How do you know when you are 'done' capturing test cases?

You don't.You can't get to 100% except for the most trivial cases. Also 100% coverage (of lines, paths, conditions...) doesn't tell you you've hit all boundary conditions.

Most importantly, the test cases are not write-and-forget. **Each time you find a bug, write an additional test.** Check it fails with the original program, check it passes with the corrected program and add it to your test set.

An excerpt from *The Art of Software Testing* by Glenford J. Myers:

- If an input condition specifies a range of values, write test cases for the ends of the range, and invalid-input test cases for situations just beyond the ends.
- If an input condition specifies a number of values, write test cases for the minimum and maximum number of values and one beneath and beyond these values.
- Use guideline 1 for each output condition.
- Use guideline 2 for each output condition.
- If the input or output of a program is an ordered set focus attention on the first and last elements of the set.
- In addition, use your ingenuity to search for other boundary conditions

(*I've only pasted the bare minimum for copyright reasons.*)

Points 3. and 4. above are very important. People tend to forget boundary conditions for the outputs. 5. is OK. 6. really doesn't help :-)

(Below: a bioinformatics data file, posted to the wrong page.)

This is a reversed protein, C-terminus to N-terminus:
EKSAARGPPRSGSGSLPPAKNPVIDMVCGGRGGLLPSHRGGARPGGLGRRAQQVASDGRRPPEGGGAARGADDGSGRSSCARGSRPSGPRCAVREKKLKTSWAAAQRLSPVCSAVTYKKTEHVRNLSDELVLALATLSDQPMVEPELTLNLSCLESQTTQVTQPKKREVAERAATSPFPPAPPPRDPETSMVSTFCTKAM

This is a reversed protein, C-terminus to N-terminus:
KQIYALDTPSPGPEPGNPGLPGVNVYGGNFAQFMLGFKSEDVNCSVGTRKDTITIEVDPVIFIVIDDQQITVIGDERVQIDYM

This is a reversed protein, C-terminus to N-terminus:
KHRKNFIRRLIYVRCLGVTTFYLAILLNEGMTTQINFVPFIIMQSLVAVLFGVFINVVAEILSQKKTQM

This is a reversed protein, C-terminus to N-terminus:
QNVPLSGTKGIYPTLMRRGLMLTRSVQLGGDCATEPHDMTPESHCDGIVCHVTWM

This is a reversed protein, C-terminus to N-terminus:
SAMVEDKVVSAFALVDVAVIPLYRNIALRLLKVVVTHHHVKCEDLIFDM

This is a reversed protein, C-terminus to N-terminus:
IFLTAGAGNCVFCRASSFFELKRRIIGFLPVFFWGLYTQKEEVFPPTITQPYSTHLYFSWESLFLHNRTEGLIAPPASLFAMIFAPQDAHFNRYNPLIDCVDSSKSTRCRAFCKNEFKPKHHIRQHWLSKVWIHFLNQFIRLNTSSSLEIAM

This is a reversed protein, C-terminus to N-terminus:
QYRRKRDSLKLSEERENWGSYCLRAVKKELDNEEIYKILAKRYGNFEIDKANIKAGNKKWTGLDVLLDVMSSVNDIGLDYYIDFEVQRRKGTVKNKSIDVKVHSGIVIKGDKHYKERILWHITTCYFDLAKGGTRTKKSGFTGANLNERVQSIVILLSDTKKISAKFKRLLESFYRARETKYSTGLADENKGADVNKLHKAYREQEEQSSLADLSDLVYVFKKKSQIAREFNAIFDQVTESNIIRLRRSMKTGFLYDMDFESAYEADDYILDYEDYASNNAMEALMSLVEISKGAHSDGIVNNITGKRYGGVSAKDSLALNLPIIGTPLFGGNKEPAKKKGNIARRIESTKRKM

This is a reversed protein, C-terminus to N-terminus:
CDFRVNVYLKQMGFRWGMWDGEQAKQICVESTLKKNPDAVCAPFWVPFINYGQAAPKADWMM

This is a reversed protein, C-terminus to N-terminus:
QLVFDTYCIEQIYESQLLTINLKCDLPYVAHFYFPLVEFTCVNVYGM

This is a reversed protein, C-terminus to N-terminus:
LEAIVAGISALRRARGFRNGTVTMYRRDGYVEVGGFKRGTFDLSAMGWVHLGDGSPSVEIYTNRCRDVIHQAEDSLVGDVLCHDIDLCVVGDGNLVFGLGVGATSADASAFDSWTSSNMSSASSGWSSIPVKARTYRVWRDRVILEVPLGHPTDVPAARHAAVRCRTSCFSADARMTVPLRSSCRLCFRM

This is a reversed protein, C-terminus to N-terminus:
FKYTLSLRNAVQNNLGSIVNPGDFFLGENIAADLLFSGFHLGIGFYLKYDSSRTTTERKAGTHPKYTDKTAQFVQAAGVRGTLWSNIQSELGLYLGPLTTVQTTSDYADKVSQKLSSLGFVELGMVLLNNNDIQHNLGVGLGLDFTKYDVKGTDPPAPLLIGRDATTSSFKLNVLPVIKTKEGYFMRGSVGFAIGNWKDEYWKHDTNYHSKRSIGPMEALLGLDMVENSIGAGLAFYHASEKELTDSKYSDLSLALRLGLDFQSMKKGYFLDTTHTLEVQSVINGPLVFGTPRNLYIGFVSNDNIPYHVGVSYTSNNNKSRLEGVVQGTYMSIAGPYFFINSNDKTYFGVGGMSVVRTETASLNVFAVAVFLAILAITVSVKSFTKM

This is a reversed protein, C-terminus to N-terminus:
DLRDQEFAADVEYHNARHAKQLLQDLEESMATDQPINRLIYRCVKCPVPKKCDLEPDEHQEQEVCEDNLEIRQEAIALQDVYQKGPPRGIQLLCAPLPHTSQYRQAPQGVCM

## Short exam

This is more difficult than it looks. Myers offers this test:

The program reads three integer values from an input dialog. The three values represent the lengths of the sides of a triangle. The program displays a message that states whether the triangle is scalene, isosceles, or equilateral.

Remember that a scalene triangle is one where no two sides are equal, whereas an isosceles triangle has two equal sides, and an equilateral triangle has three sides of equal length. Moreover, the angles opposite the equal sides in an isosceles triangle also are equal (it also follows that the sides opposite equal angles in a triangle are equal), and all angles in an equilateral triangle are equal.

Write your test cases. How many do you have? Myers asks 14 questions about your test set and reports that highly qualified professional programmes average 7.8 out of a possible 14.